In both cases we are talking about meta-features that the game program offers that are not directly related to playing the game itself, ie. not gameplay proper. Their basic difference is that one is accessible through a developer console popup that accepts written input, the other is a menu usable with the mouse. But those are essentially just a difference in user interface, not in role and functionality. You cannot argue anything (in terms of acceptability in a speedrun) from the difference in user interface alone. Both deal with non-gameplay metafeatures, rather than playing the game proper. Why is one allowed and the other banned?
In fact, when I have discussed this with people online, only one answer tends to pop up at the end: It just has been agreed by the speedrunning community.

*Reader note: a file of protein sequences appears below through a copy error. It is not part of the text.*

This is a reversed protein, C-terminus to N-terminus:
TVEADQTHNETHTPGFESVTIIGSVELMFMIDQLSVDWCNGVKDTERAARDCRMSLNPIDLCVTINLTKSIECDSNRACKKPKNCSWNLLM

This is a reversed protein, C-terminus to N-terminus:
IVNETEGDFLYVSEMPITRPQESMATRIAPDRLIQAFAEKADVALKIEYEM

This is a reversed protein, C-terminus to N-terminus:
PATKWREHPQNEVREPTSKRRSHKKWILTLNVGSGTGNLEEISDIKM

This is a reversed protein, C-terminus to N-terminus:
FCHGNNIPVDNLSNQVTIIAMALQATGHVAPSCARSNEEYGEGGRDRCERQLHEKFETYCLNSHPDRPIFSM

I take this as an admission that the distinction between the two is arbitrary, and there isn't actually a good reason why one is allowed and the other isn't.
And do you know what makes it even worse? If you look at any modern Half-Life 2 speedrun, as being run by some speedrunner on a live stream eg. on twitch, you'll see that they spend several minutes of the run just saving and loading (at some points spending a minute or two doing nothing else), and the clock will actually pause when they are doing so. In other words, all that time spent saving and loading (which takes a couple of seconds each time) is not counted towards the time of the run. Essentially they can spend as much time saving and loading as they want, and it won't make the official time of the run any longer. They could spend an hour doing nothing else, and that hour wouldn't be counted. And this is supposed to be the "fastest" completion of the game...